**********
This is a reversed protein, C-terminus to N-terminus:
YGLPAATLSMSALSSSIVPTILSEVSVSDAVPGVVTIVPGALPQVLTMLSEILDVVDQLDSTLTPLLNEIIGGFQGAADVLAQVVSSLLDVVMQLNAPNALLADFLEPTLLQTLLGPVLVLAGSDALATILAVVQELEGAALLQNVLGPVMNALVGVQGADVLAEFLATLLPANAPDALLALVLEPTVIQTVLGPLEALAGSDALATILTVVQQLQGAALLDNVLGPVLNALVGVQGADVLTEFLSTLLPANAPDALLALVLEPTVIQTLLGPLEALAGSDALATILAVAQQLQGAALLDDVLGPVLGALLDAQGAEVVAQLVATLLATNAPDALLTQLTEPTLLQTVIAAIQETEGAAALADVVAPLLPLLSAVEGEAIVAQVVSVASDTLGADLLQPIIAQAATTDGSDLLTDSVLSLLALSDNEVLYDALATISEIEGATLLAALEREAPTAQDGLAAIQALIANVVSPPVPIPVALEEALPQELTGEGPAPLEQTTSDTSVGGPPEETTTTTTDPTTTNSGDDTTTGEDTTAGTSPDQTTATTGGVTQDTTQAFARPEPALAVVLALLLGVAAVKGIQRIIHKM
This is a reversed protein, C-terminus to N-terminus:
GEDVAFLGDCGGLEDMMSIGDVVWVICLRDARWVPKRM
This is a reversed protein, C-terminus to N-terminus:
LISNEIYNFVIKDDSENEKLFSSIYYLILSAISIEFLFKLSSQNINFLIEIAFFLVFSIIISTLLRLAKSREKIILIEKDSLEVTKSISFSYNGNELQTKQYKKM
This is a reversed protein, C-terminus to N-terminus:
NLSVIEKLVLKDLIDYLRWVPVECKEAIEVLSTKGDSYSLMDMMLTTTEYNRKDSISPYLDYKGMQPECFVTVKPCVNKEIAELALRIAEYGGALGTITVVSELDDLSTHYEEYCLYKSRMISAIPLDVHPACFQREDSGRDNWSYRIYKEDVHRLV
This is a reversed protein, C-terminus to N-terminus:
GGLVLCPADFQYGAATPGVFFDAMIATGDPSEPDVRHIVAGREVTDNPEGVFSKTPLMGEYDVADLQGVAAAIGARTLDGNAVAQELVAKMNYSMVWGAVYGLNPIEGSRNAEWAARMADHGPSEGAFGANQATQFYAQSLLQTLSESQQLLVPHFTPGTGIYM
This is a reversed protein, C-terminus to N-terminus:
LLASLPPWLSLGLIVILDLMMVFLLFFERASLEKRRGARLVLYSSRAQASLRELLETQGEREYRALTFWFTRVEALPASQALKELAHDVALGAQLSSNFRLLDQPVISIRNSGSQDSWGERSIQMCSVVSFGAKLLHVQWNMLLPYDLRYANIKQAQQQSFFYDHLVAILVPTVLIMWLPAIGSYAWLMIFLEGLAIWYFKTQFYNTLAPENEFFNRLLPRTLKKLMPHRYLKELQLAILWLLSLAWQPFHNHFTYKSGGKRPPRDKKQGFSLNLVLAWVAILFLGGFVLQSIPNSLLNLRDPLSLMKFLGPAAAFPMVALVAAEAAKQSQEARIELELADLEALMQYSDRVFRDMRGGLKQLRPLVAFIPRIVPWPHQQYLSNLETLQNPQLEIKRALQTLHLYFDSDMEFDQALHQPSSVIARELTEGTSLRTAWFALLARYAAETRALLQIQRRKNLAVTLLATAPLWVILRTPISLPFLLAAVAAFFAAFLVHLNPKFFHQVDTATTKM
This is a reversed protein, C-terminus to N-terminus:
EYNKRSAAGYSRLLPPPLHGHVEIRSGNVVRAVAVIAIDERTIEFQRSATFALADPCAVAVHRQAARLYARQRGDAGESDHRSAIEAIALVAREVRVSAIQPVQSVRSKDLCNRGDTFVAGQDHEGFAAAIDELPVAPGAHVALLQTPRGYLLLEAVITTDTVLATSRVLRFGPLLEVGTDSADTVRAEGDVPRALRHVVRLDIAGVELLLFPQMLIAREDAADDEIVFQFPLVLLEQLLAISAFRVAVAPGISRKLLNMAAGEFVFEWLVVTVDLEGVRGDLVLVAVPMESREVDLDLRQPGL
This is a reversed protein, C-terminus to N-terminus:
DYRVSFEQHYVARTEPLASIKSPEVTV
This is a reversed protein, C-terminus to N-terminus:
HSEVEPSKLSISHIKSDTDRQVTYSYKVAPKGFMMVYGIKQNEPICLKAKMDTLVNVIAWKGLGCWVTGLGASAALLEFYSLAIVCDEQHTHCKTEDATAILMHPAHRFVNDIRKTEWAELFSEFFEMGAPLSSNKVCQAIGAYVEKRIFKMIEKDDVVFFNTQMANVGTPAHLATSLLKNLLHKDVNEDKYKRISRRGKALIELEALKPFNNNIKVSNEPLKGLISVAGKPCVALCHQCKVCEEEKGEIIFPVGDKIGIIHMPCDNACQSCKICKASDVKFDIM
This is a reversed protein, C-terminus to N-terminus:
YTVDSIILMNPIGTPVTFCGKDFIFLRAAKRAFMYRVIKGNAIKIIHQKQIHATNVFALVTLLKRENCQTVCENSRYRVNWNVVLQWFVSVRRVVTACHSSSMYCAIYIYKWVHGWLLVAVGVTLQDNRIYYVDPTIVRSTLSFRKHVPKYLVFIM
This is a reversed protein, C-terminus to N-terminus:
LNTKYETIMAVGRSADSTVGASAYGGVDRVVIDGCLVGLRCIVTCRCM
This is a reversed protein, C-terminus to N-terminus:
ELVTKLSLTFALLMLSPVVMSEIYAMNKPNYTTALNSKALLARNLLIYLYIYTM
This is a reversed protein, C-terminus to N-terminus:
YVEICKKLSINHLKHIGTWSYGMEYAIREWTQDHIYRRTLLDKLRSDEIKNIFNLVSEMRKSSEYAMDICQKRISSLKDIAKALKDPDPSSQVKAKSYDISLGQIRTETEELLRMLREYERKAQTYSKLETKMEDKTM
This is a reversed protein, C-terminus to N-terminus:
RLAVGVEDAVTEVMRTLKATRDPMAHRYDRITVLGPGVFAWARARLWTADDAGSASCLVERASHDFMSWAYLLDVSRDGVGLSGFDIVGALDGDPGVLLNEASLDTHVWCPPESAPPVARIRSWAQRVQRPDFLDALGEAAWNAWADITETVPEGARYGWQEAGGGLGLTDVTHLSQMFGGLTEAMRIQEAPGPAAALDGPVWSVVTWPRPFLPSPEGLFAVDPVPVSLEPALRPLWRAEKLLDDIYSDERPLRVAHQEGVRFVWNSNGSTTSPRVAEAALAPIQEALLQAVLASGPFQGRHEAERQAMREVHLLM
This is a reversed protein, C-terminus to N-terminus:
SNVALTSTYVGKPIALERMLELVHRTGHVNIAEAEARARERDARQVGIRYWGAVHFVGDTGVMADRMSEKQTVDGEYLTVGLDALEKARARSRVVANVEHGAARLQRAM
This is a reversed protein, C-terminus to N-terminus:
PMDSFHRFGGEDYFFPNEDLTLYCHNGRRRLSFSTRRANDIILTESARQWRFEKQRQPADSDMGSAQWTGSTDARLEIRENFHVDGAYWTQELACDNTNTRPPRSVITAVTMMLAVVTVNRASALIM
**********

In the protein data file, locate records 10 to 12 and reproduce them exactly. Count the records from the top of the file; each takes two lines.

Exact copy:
This is a reversed protein, C-terminus to N-terminus:
YTVDSIILMNPIGTPVTFCGKDFIFLRAAKRAFMYRVIKGNAIKIIHQKQIHATNVFALVTLLKRENCQTVCENSRYRVNWNVVLQWFVSVRRVVTACHSSSMYCAIYIYKWVHGWLLVAVGVTLQDNRIYYVDPTIVRSTLSFRKHVPKYLVFIM
This is a reversed protein, C-terminus to N-terminus:
LNTKYETIMAVGRSADSTVGASAYGGVDRVVIDGCLVGLRCIVTCRCM
This is a reversed protein, C-terminus to N-terminus:
ELVTKLSLTFALLMLSPVVMSEIYAMNKPNYTTALNSKALLARNLLIYLYIYTM